Heather Williams QC

h.williams@doughtystreet.co.uk

Year of Silk

2006

Year of Call

1985
Heather Williams QC
Profile

Heather specialises in civil liberties and human rights cases, including civil actions, judicial review claims and inquests. She is particularly known for her involvement in cases arising from abuses of police power and she also has considerable experience of misconduct and unlawful detention claims against other public authorities.  In recognition of her standing in these areas, she is ranked in the 2017 Chambers & Partners Directory as a “Star Individual” in the Police Law: Mainly Claimant category and as a Band 1 Leading Silk for her Civil Liberties and Human Rights work.  Heather led a team acting for a bereaved family at the recent Hillsborough Inquests and is now lead counsel for the Hillsborough claimants in their misfeasance claims against the police.  She is also a ranked Silk in the Inquests & Inquiries and Employment Law sections. Heather has a particular speciality in discrimination claims, both in the employment and public law context.

 

She has sat as a part-time Employment Judge since 2005 and as an Assistant Coroner from August 2016. She is a Chair of the Royal Mail’s National Appeals Panel and Chair of the Legal Aid Agency’s Special Controls Review Panel.  Heather is a London School of Mediation trained commercial mediator and an accredited judicial mediator.

 

She is the leader of the Doughty Street Chambers’ Actions Against the Police & other Public Authorities Team and the Employment & Discrimination Team.

 

What the Directories Say

“She has an astonishing ability to produce excellence every time” (Chambers & Partners Directory 2017, Police Law: Mainly Claimant category)

“…a wonderful advocate on her feet” (Chambers & Partners Directory 2017, Civil Liberties and Human Rights category)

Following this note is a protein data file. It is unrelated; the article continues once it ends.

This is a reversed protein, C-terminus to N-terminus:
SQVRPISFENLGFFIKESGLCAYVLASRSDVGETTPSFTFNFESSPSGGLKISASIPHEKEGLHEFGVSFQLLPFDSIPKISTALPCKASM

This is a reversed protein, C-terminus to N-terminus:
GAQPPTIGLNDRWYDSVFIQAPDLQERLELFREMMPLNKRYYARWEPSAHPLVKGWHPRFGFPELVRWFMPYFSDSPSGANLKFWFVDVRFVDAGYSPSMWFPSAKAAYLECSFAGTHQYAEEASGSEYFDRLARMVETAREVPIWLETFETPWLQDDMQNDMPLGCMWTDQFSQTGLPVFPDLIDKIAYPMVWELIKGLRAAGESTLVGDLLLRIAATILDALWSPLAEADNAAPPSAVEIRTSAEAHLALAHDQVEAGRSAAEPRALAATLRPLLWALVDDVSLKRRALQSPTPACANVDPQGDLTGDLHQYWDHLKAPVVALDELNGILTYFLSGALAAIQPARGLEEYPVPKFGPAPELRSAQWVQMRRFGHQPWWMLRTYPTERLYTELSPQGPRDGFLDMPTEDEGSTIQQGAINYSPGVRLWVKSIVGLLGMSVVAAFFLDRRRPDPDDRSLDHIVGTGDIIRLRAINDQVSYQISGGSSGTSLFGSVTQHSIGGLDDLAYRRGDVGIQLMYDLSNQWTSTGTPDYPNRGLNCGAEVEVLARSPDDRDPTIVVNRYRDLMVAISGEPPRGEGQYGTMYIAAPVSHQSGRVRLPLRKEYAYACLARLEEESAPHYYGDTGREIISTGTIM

“She is possibly the leading authority on police law and is an excellent trial advocate.” (Chambers & Partners Directory 2017, Civil Liberties and Human Rights category)

 “Phenomenally bright, she will grasp the issues quickly and make excellent decisions” (Chambers & Partners Directory 2017, Police Law: Mainly Claimant category)   

“She is an absolute brainbox – she is extortionately intelligent…” (Chambers & Partners Directory 2017, Employment Law category).  

 

Publications/Seminar

Heather is the co-author of the textbook “Police Misconduct: Legal Remedies” (4th ed) published by the Legal Action Group and she is currently working on the new edition.  She is a co-contributor to the regular updates on this area of law published in the Legal Action magazine and she is a co-presenter of the annual Actions Against the Police advanced course run by the Legal Action Group.

 

She also writes and speaks regularly on discrimination law.  Recent examples include talks delivered to the Industrial Law Society and to Employment Judges on indirect discrimination; publication of her paper “Public Law Discrimination Claims 2015” in “Judicial Review”; and articles in the Discrimination Law Association’s and Employment Law Association’s periodicals. 

Actions Against the Police and Public Authorities

Although having a wider civil liberties practice, Heather is particularly known for her actions against the police work.  Over the last decade she has been consistently ranked as one of the leading practitioners in the country for Police Law claimant-based work in the Chambers & Partners Directory and she is currently one of only two Silks rated as a “Star Individual”.  

She is the co-author of a leading textbook in the area, Police Misconduct: Legal Remedies (4th edition) published by the Legal Action Group and is currently working on the new edition.  She co-presents their annual police actions advanced course for practitioners.  Over the years, she has appeared in a number of the leading cases in this area including: Smith v Chief Constable of Sussex (police’s duty to victims of crime); Austin v Commissioner of Police of the Metropolis (legality of the police tactic of “kettling”); and ZH v Commissioner of Police of the Metropolis (first successful disability discrimination claim and first successful breach of Article 3 ECHR claim by a member of the public against the police).

Heather led a small team of lawyers acting for a bereaved family at the Hillsborough Inquest.  Her clients were particularly focused on establishing the full extent of police responsibility for the disaster and in this context she questioned all of the senior police officers who gave evidence and made legal submissions on multiple issues. She was responsible for advancing the only failings identified in the jury’s conclusions that they were not reminded of in the questionnaire document given to assist them.  She now acts as lead counsel in the group litigation misfeasance damages claims brought by over 400 claimants in relation to the cover-up.